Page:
The Haunting of Hill House
by Shirley Jackson
Art by M. S. Corley
I'm ashamed to say I hadn't even heard of Shirley Jackson until 2013. Thankfully one of the friends I made on my MA course introduced me to her work, and last Easter I read The Haunting of Hill House.
Horror isn't a genre I read a lot of, and I'm not a particularly big watcher of horror films, either. I like horror films that also have a story (even if I do end up not being able to sleep for a few days after watching them) but watching a film just to see a group of teenagers getting tortured or chopped off or whatever else directors feel like doing to them isn't a fun past time of mine.
When it comes to horror books, the only ones I'd ever read before reading this one were a few Victorian Gothic classics, which were certainly considered to be horror when they were published, and Stephen King's Misery. (Unfortunately I'm not a Stephen King fan; Misery is the only book of his I've actually been able to get through, there's something about his writing style I just don't like).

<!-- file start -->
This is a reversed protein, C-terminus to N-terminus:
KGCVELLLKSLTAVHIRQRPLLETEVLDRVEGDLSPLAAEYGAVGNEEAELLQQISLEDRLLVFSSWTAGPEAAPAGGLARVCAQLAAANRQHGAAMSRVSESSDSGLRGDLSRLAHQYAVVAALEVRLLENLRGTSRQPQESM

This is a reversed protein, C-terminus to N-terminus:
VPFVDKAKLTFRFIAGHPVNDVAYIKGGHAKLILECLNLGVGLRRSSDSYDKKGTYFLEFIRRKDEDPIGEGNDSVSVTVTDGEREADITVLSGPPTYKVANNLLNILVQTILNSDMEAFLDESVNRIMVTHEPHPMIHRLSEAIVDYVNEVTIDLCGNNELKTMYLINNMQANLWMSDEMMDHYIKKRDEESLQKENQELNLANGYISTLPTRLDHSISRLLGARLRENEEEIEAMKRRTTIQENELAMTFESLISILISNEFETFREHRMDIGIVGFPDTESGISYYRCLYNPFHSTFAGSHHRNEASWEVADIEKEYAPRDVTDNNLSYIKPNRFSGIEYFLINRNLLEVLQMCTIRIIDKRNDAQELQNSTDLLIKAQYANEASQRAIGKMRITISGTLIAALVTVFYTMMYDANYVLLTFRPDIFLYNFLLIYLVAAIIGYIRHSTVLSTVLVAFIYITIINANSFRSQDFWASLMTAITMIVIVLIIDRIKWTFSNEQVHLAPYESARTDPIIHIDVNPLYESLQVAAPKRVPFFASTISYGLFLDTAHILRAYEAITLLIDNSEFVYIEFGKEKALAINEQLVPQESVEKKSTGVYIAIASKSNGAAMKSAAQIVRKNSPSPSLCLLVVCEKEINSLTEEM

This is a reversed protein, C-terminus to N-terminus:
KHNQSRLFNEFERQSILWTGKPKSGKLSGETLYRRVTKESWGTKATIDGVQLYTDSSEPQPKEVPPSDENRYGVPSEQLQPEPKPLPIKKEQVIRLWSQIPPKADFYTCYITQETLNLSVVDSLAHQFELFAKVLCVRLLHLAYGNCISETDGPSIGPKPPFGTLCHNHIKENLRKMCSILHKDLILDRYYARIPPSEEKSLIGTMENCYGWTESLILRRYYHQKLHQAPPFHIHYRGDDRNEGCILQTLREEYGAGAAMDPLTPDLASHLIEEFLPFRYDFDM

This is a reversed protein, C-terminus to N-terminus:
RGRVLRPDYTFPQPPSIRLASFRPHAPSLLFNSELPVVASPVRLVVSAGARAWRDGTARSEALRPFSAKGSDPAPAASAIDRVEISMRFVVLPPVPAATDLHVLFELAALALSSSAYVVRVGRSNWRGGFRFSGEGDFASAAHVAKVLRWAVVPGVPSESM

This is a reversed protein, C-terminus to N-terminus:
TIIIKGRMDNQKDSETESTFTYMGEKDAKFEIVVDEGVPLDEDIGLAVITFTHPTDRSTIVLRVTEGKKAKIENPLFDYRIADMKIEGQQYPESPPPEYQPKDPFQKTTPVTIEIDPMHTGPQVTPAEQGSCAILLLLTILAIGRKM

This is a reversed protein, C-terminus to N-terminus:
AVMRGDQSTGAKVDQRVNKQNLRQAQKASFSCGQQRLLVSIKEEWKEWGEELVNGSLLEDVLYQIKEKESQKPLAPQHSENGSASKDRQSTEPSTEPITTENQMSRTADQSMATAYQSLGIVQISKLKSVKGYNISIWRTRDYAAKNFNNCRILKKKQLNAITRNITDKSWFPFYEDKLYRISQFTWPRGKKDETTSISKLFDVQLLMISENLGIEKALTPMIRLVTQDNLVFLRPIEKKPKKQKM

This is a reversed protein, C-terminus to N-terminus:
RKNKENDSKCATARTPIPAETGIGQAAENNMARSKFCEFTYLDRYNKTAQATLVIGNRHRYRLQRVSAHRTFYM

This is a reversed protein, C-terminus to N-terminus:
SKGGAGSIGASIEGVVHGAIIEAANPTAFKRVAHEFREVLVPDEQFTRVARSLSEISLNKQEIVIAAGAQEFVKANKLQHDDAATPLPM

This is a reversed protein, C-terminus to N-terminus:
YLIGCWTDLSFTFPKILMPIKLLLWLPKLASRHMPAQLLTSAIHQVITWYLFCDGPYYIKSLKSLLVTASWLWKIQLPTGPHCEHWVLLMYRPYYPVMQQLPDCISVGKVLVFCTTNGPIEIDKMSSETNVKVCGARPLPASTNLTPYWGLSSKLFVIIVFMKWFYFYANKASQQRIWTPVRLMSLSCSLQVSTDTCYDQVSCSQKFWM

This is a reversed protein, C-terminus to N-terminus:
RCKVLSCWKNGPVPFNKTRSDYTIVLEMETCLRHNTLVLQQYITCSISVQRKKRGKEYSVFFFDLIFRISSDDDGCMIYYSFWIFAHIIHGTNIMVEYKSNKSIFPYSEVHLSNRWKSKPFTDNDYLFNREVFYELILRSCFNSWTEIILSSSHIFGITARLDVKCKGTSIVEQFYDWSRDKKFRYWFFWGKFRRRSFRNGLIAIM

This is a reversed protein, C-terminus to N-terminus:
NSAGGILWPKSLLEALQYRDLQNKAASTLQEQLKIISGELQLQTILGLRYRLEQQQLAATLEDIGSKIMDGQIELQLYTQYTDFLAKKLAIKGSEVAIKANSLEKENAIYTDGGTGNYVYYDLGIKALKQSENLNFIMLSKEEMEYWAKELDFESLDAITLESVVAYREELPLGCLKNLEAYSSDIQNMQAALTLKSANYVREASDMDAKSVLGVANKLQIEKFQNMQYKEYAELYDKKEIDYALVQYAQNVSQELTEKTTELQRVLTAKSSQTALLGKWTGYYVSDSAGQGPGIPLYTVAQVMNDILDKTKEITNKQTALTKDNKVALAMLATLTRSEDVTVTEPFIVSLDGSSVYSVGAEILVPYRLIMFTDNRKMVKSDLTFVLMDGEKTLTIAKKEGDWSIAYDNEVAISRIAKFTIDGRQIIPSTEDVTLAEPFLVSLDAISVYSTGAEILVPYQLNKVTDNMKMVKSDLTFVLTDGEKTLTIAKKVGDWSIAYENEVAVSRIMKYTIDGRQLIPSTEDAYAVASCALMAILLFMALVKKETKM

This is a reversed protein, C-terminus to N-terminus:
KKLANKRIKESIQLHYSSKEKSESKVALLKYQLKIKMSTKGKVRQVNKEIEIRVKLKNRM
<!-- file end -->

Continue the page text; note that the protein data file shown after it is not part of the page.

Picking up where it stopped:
I wasn't sure what I was going to make of The Haunting of Hill House, because it's so easy for haunted house stories to be rubbish, but I was very pleasantly surprised. Not only did I enjoy Jackson's writing style, but this book also gave me the heebie jeebies; Jackson doesn't need to rely on gore to frighten you, she just reaches her fingers into your mind and subverts everything you thought you knew to be true. Her skill isn't in what she writes, but in what she chooses not to write.